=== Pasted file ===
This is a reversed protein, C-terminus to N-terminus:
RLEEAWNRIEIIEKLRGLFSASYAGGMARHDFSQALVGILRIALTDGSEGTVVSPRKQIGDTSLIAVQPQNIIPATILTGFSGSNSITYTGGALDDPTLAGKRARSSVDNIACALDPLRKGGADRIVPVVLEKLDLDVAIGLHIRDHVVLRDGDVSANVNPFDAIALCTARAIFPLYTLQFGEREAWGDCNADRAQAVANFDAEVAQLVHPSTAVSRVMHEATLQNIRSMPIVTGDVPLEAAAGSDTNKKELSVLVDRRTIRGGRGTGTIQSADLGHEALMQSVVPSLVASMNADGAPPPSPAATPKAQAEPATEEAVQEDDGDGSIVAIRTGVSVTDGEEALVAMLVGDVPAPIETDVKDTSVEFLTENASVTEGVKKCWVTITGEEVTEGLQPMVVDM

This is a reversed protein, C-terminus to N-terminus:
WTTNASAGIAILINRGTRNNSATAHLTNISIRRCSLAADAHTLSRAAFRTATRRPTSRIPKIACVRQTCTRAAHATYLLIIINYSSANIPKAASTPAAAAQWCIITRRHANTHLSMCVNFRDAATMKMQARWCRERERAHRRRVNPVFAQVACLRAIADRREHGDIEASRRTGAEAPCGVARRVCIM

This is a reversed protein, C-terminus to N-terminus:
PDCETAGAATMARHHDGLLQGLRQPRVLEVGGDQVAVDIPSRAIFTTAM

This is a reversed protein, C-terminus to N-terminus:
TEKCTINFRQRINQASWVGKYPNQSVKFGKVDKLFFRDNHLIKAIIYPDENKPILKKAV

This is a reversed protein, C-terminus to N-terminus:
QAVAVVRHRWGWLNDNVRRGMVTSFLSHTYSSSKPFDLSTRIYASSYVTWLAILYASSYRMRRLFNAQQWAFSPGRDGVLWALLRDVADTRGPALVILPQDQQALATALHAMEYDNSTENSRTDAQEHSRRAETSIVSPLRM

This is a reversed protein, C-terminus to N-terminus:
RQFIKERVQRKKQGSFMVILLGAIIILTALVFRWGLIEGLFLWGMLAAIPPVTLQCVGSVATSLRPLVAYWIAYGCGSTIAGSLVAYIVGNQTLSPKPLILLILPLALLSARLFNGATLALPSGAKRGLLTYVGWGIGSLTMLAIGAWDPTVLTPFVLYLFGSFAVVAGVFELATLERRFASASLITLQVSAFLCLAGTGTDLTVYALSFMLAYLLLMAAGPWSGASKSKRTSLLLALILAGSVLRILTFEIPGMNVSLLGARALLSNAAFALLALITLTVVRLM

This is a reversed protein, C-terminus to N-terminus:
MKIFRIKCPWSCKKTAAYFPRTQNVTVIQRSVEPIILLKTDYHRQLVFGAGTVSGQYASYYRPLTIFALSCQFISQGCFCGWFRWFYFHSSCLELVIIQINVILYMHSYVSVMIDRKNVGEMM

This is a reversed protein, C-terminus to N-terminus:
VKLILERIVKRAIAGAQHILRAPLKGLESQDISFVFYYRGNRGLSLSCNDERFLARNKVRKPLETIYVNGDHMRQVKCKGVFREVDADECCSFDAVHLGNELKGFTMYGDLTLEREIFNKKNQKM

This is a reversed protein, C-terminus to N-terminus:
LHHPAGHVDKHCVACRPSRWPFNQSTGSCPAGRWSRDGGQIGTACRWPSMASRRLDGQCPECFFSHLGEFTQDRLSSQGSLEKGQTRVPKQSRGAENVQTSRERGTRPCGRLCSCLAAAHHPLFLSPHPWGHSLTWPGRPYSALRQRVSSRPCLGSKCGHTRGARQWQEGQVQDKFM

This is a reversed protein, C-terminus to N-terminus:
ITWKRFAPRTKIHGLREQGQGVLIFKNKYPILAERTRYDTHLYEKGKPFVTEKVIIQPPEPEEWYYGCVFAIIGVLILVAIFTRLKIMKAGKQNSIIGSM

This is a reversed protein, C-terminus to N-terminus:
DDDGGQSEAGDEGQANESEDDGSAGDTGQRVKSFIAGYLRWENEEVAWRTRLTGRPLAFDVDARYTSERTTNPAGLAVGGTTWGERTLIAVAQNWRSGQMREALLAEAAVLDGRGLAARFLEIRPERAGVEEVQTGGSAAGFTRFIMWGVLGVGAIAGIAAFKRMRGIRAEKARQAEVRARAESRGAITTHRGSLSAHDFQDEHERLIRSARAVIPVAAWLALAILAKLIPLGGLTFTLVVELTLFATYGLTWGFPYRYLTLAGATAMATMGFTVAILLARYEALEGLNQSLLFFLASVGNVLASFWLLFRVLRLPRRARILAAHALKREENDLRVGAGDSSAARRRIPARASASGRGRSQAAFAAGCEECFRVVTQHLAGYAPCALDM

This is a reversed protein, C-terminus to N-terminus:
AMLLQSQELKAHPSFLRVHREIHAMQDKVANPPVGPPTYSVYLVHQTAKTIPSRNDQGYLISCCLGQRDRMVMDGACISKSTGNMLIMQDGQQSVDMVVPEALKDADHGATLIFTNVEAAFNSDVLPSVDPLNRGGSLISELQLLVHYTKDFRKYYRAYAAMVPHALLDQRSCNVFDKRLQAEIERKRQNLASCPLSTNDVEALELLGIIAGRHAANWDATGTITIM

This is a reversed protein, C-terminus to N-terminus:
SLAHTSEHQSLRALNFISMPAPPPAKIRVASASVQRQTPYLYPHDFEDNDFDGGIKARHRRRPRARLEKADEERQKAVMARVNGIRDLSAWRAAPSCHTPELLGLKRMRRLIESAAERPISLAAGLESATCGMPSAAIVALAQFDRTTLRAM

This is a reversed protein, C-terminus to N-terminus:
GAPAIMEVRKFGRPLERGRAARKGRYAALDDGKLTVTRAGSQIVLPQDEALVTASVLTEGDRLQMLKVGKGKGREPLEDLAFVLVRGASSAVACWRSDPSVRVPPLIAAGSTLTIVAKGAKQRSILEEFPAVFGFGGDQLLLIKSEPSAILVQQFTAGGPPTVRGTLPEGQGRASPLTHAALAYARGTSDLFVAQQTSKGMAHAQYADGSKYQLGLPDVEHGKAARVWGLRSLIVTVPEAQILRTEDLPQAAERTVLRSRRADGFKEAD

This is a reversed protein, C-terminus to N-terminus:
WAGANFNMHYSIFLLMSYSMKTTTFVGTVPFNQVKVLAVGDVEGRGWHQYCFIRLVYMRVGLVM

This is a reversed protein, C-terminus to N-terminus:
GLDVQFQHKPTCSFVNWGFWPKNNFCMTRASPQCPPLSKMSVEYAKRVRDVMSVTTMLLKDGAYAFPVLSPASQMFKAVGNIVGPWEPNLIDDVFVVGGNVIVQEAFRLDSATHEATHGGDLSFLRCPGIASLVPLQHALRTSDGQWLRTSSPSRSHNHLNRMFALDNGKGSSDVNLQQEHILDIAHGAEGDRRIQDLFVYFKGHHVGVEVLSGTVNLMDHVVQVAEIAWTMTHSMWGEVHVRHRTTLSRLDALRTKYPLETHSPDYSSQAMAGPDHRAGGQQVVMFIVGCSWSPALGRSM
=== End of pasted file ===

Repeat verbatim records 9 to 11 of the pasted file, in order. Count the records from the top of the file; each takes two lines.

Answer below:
This is a reversed protein, C-terminus to N-terminus:
LHHPAGHVDKHCVACRPSRWPFNQSTGSCPAGRWSRDGGQIGTACRWPSMASRRLDGQCPECFFSHLGEFTQDRLSSQGSLEKGQTRVPKQSRGAENVQTSRERGTRPCGRLCSCLAAAHHPLFLSPHPWGHSLTWPGRPYSALRQRVSSRPCLGSKCGHTRGARQWQEGQVQDKFM

This is a reversed protein, C-terminus to N-terminus:
ITWKRFAPRTKIHGLREQGQGVLIFKNKYPILAERTRYDTHLYEKGKPFVTEKVIIQPPEPEEWYYGCVFAIIGVLILVAIFTRLKIMKAGKQNSIIGSM

This is a reversed protein, C-terminus to N-terminus:
DDDGGQSEAGDEGQANESEDDGSAGDTGQRVKSFIAGYLRWENEEVAWRTRLTGRPLAFDVDARYTSERTTNPAGLAVGGTTWGERTLIAVAQNWRSGQMREALLAEAAVLDGRGLAARFLEIRPERAGVEEVQTGGSAAGFTRFIMWGVLGVGAIAGIAAFKRMRGIRAEKARQAEVRARAESRGAITTHRGSLSAHDFQDEHERLIRSARAVIPVAAWLALAILAKLIPLGGLTFTLVVELTLFATYGLTWGFPYRYLTLAGATAMATMGFTVAILLARYEALEGLNQSLLFFLASVGNVLASFWLLFRVLRLPRRARILAAHALKREENDLRVGAGDSSAARRRIPARASASGRGRSQAAFAAGCEECFRVVTQHLAGYAPCALDM